All around the nation last weekend, elementary and middle-school children advanced toward the Scripps National Spelling Bee in May by sounding out such words as “persienne,” “solemnity,” “infinitesimal,” “autonomous,” and “obduracy.” But at two bees in the Midwest, the contestants were so good that they literally beat the house — the contest organizers ran out of words.
In Kansas City, 11-year-old Sophia Hoffman and 13-year-old Kush Sharma remained on the stage tied after 66 rounds, slaying words such as “scherzo,” “schadenfreude,” “fantoccini,” “mahout,” “intaglio,” and “barukhzy.” The prior year’s competition lasted 21 rounds. In DeKalb County, Ill., Matthew Rogers, 13, and Keith Mokry, 14, remained upright and tied after 74 rounds, undeterred by words such as “trepak,” “hemerocallis,” “issei,” “zeitgeber,” “weimaraner,” and “tchotchke.” Both competitions will resume in a couple weeks, but the success of each pair in outlasting the supply of words is greater than any individual victory, especially at a time when it’s common to dismiss the attainments of school-age kids.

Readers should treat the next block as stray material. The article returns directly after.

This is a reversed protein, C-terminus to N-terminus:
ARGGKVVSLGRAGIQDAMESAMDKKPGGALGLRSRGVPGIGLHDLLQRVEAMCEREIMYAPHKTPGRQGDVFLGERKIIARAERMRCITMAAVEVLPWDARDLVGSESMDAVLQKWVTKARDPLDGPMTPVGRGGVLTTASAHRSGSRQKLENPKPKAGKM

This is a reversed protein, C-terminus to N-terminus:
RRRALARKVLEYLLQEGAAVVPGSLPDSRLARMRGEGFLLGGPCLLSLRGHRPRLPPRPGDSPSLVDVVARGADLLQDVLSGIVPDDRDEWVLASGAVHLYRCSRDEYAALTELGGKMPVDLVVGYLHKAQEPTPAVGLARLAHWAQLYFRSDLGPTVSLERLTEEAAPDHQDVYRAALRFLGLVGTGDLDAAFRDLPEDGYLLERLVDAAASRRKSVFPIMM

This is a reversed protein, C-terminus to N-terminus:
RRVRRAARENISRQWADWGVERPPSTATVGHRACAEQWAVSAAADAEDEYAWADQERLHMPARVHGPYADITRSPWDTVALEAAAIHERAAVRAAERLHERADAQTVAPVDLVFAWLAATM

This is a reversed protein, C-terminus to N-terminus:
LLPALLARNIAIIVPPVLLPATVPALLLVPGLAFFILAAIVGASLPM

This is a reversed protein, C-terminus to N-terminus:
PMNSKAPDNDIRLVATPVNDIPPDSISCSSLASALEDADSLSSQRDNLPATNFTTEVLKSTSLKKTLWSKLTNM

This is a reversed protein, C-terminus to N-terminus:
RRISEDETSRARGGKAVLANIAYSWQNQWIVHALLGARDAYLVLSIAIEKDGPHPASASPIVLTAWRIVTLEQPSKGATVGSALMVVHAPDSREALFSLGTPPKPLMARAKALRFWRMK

Kansas City spelling bee co-coordinator Mary Olive Thompson said, “Sophia and Kush’s eyes were just bright and glowing. It was almost magical.” Or, as the kids might put it, p-h-a-n-t-a-s-m-a-g-o-r-i-c-a-l.